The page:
The findings underscore the value of whole genome sequencing data in gaining long-sought insight into the ultimate causes and risk factors for Alzheimer’s disease, which is the fifth leading cause of death among people 65 and older in the United States. As the most common form of dementia, Alzheimer’s disease currently affects more than 6 million Americans and that number is expected to skyrocket to nearly 13 million by 2050.

“Prior genome-wide association studies using common variants have identified regions of the genome, and sometimes genes, that are associated with Alzheimer’s disease,” says study co-senior author Dr. Anita DeStefano, professor of biostatistics at BUSPH. “Whole genome sequence data interrogates every base pair in the human genome and can provide more information about which specific genetic change in a region may be contributing to Alzheimer’s disease risk or protection.”

For the study, the researchers conducted single variant association analyses and rare variant aggregation association tests using whole genome sequencing data from the Alzheimer’s Disease Sequencing Project (ADSP), a genetics initiative that the National Institutes of Health developed in 2012 as part of the National Alzheimer’s Project Act’s goal to treat and prevent the disease. The ADSP data include more than 95 million variants among 4,567 participants with or without the disease.

Among the 17 significant variants that were linked to Alzheimer’s disease, the KAT8 variant was one of the most notable, as it was associated with the disease in both the single and rare variant analyses. The researchers also found associations with several rare TREM2 variants.

“By using whole genome sequencing in a diverse sample, we were able to not only identify novel genetic variants associated with Alzheimer’s disease risk in known genetic regions, but also characterize whether the known and novel associations are shared across populations,” says study co-lead and corresponding author Dr. Chloé Sarnowski, assistant professor in the Department of Epidemiology at UTHealth Houston School of Public Health.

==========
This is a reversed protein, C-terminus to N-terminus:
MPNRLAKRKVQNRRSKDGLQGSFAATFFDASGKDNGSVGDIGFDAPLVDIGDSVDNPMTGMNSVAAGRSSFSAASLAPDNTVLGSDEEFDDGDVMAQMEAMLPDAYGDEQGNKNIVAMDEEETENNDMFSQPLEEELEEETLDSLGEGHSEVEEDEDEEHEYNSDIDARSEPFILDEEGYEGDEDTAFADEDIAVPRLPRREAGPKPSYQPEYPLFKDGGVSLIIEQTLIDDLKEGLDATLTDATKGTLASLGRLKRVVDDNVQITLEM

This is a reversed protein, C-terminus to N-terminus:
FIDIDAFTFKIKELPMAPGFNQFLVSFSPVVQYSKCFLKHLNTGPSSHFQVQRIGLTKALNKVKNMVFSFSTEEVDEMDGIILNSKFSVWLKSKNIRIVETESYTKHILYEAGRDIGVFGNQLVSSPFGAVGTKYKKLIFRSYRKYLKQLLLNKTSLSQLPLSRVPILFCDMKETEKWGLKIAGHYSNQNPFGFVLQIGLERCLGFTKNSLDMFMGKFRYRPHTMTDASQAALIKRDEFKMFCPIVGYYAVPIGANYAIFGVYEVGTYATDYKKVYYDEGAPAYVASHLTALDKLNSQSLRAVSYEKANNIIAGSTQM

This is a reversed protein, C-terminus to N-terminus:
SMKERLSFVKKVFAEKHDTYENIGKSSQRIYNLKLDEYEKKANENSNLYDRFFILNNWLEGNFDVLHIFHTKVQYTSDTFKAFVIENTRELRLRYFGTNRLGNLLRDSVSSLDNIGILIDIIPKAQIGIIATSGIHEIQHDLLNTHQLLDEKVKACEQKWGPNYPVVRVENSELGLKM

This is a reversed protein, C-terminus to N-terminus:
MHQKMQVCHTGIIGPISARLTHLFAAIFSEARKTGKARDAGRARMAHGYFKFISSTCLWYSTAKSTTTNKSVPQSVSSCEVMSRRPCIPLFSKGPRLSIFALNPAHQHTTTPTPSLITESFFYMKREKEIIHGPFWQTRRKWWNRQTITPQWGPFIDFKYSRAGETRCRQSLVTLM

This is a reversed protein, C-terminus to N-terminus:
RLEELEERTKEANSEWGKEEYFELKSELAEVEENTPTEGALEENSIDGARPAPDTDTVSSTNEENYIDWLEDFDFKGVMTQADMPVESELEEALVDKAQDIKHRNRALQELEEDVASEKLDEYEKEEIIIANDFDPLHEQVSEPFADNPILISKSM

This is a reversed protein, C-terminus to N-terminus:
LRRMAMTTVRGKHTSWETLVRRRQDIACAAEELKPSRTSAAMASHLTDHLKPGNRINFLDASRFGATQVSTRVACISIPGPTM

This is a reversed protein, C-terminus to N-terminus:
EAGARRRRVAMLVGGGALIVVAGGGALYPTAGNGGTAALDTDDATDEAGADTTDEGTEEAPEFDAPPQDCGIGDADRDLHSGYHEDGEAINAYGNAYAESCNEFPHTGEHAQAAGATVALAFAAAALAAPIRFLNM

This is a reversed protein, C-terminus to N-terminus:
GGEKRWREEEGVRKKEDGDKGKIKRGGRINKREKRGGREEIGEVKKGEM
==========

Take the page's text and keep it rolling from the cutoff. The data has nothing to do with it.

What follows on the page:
The ADSP includes ethnically diverse participants, and the population-specific assessments focused on White/European-ancestry, Black/African-American, and Hispanic/Latino subgroups, as well as a multi-population meta-analysis. Historically, Black and and Latino populations have been underrepresented in genetic studies of Alzheimer’s disease despite having a higher prevalence of the disease than other ethnic groups.

“Including participants that represent diverse genetic ancestry and diverse environments in terms of social determinants of health is important to understanding the full spectrum of Alzheimer’s disease risk, as both the prevalence of the disease and the frequencies of genetic variants can differ among populations,” says Dr. DeStefano. The sample sizes in the population-specific analyses were small, so the team had limited ability to detect associations, she says, “but we replicated known population differences for the APOE gene, which is one of the best-known and strongest risk genes for Alzheimer’s disease.”

In future studies, the researchers hope to examine the population-specific variants they identified in much larger sample sizes, as well as explore how these variants affect biological functioning.

“We are currently working on expanding this research to be able to use whole genome sequencing with larger sample sizes in the ADSP to be able to look at the full array of genetic variants, not only within known Alzheimer’s disease genetic regions, but across the whole genome,” says co-senior author Dr. Gina Peloso, associate professor of biostatistics at BUSPH.

The study was also co-led by Yanbing Wang while she was a PhD student in biostatistics at BUSPH. It was funded by the National Institute on Aging under Award Numbers U01 AG058589 and U01 AG068221.

Contact:

Jillian McKoy, [email protected]

Michael Saunders, [email protected]